Some manufacturers offer a compact version of their 18-volt platforms, geared toward contractors who prefer a lighter weight tool and aren't as concerned about run time. Makita offers its full-size LXT 18-volt lithium ion line and a compact 18-volt lithium ion line.

"The cells are the same size, but the LXT has twice as many cells as the compact battery. The compact battery charges in 15 minutes, while the LXT charges in 30 minutes," Haughawout explains. "The compact product doesn't run as long but it weighs less and charges faster."

DeWalt recently introduced its new 18-volt Compact Lithium Ion battery. Like all of the company's batteries on the market today, this new battery is backwards compatible with all the cordless tools the company has sold since 1996. McNeil says the 18-volt Compact Lithium Ion platform was designed with a certain type of contractor in mind.

"They'll be able to use it where ergonomics are important, like overhead applications, ladder applications and applications where you don't need an extended run time," he says.

Another trend is the growing subcompact category - 10.8- and 12-volt platforms. Fry says with Milwaukee's M12 subcompact line, they're taking tools from "jobsite portable" to "toolbelt portable."

"Part of what we're doing is expanding the boundaries of what cordless means," he says. "Lithium ion allows us to put a battery pack where we never would have before because it would have been too large and too cumbersome."

Across the industry you'll see subcompact cordless tools like cordless screwdrivers and saws.

On the other end of the tool spectrum, you'll find manufacturers have gravitated toward larger battery platforms like 28- and 36-volt tools, such as Milwaukee's V28 lithium ion line.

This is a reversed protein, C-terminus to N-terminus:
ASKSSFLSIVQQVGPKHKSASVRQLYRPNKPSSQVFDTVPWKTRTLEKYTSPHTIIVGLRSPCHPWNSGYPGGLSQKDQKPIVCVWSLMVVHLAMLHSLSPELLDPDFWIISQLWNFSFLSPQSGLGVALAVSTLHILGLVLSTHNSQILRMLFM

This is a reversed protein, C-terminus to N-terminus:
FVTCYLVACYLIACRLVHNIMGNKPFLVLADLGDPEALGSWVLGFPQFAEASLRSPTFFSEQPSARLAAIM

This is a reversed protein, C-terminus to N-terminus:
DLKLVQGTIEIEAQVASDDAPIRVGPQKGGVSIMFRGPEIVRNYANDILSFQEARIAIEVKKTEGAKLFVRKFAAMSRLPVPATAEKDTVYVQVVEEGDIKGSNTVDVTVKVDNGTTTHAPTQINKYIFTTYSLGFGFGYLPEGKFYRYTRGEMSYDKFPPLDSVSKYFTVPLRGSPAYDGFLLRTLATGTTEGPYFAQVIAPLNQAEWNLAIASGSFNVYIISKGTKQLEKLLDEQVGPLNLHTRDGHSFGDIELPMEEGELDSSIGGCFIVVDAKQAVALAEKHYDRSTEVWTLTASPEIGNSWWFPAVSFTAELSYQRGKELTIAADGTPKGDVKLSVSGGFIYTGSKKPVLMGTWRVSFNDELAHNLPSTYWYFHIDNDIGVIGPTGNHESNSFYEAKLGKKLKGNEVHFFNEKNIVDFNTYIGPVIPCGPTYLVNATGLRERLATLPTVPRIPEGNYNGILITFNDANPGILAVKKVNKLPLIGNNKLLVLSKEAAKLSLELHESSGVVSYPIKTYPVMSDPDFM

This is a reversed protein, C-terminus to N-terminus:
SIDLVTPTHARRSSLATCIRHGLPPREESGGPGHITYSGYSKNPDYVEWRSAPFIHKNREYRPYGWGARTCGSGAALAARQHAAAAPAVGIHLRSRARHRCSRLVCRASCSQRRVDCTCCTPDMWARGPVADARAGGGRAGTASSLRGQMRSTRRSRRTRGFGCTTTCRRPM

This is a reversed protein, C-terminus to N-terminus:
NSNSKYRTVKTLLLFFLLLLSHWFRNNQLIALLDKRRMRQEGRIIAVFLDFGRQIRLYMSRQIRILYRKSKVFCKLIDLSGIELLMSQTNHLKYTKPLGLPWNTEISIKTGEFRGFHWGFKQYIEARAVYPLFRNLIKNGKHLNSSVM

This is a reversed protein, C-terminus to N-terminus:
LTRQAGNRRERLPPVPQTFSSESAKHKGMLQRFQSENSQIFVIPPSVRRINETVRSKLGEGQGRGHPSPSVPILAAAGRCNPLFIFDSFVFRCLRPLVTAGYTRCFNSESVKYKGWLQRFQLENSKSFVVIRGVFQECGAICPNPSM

"V28 is all about delivering the power of a corded solution without the cord," Fry says. "There are larger tools like full-size band saws, full-size right-angle drills and rotary hammers."

Charging a battery when it's too hot or too cold, or under- or over-charging it, can take life off a pack. In order to optimize the number of charges a battery pack can endure, most manufacturers offer some degree of electronic monitoring in their battery charging docks.

These systems vary depending on the manufacture, but generally charging stations monitor battery temperature to ensure the optimal temperature range for charging and ensuring proper voltage to the cells.

"You're treating the cells better on each charge during charging and keeping the cells better balanced. You can get more recharges out of a lithium ion pack than a nickel-based battery," McNeil says. "Our XRP lithium ion batteries are rated about 2,000 cycles and our comparable nickel cadmium battery will run about 800 cycles."

That's great news in the not-so-eco-friendly field of rechargeable battery chemistry. In addition to increased battery cycles, lithium ion batteries require less cells to do the same amount of work as nickel-based chemistries. Several manufacturers have gone one step further for the environment by getting their charging stations approved through the Energy Star program, meaning those charging stations with the Energy Star approval use a significantly less amount of energy to recharge their batteries.